“You are to take note that in view of the impeachment proceedings against you, the processing of your retirement benefits will be withheld until the determination of the matter,” the letter stated.
In response, Justice Ohene-Essel, on November 22, 2017, filed a judicial review application against the Chief Justice at the High Court urging the court to quash the letter withholding his retirement benefits and further asked the court to order the Head of Pensions to pay all his benefits.
In line with the constitution and also to resolve the case, the High Court judge, Justice Gifty Agyei-Addo, made a constitutional reference to the Supreme Court.
The reference was “whether or not upon a true and proper interpretation and or construction of Article 146 (3) and (5), the Applicant can be permitted to enjoy his rights under Article 155 (1) (b) of the 1992 Constitution upon his retirement by reason of age, when by reason of he exercising his constitutional right to challenge the prima facie case in court, proceedings under Article 146 (5) of the 1992 Constitution could not be completed by the Respondent.”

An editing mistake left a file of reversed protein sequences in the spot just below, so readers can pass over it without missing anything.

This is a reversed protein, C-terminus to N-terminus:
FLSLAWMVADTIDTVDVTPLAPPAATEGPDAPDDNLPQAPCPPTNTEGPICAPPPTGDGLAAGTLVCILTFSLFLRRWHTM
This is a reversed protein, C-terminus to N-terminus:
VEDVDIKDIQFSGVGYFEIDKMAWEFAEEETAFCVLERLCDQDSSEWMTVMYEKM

On June 24, 2020, the Supreme Court answered the reference in the affirmative and subsequently held that Justice Ohene-Essel was indeed entitled to his retirement benefits.
Chief Justice defence dismissed
During the hearing of the case at the Supreme Court, lawyers from the Attorney-General Department, who represented the Chief Justice, argued that the Chief Justice did not drag his feet during the impeachment process, but rather it was a suit filed by Justice Ohene-Essel at the High Court on January 14, 2016, challenging his impeachment, that stalled the process.
The Supreme Court, however, dismissed that argument and held that the suit by Justice Ohene-Essel did not halt the impeachment process as he did not file for an injunction against the process.
“The applicant at no point in time filed any process to injunct or prohibit the respondents from pursuing the impeachment against him,” the court held.
Also, it was the considered view of the court that state attorneys could had taken steps to even have the suit struck out as Justice Ohene-Essel did not adhere to some procedures stipulated by the rules of court.